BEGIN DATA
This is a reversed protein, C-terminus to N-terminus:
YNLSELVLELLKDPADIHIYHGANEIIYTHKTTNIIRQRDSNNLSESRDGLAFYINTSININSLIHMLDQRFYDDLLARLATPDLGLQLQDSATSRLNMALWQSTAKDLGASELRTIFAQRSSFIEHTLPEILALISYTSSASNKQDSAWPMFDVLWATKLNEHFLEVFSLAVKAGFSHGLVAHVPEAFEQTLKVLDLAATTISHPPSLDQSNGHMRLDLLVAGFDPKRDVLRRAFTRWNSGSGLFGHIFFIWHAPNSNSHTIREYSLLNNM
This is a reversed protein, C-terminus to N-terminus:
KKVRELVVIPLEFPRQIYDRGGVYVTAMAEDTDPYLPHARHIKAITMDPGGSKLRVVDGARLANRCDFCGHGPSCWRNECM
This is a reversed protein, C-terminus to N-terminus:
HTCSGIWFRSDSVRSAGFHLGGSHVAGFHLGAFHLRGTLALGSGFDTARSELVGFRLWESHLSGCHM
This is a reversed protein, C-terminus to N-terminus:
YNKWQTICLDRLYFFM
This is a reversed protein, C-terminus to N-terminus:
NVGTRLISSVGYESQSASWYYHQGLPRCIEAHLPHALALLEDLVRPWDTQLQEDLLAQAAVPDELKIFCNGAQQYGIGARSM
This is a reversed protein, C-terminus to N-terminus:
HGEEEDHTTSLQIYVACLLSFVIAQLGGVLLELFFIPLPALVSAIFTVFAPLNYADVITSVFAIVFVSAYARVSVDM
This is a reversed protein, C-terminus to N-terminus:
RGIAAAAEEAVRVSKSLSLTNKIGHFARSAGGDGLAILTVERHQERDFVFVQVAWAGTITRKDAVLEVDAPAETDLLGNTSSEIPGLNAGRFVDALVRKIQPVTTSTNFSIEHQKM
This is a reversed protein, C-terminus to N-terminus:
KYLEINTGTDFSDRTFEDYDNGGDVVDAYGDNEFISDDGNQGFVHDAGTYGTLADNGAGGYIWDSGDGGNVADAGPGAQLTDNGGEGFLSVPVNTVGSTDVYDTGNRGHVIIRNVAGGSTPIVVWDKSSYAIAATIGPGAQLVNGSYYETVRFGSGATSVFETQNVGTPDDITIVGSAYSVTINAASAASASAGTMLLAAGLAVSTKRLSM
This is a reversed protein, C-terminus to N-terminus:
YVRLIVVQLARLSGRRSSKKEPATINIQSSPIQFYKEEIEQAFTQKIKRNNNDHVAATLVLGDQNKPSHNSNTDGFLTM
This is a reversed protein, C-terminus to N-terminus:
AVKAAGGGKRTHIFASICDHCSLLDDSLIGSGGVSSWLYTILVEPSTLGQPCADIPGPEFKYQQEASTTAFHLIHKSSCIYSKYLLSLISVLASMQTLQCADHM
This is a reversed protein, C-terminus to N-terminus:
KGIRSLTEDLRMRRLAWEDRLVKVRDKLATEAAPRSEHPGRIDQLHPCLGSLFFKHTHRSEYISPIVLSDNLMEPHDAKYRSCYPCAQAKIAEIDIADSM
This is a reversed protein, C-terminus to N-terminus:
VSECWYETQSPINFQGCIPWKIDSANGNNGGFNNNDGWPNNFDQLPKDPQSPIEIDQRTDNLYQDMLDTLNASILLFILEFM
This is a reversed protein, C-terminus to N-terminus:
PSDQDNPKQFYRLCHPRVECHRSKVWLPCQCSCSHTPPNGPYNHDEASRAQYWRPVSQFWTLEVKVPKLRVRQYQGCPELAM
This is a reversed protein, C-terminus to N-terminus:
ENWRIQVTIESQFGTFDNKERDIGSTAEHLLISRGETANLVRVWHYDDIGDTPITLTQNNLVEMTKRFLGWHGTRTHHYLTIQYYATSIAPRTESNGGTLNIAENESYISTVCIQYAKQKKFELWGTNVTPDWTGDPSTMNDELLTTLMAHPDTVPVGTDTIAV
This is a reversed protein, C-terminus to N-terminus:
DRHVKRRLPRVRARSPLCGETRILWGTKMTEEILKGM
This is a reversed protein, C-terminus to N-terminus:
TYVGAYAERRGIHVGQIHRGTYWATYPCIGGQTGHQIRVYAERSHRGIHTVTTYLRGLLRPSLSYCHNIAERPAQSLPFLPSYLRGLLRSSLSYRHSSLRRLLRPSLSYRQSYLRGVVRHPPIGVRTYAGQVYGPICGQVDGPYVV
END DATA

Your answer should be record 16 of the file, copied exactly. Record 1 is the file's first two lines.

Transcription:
This is a reversed protein, C-terminus to N-terminus:
TYVGAYAERRGIHVGQIHRGTYWATYPCIGGQTGHQIRVYAERSHRGIHTVTTYLRGLLRPSLSYCHNIAERPAQSLPFLPSYLRGLLRSSLSYRHSSLRRLLRPSLSYRQSYLRGVVRHPPIGVRTYAGQVYGPICGQVDGPYVV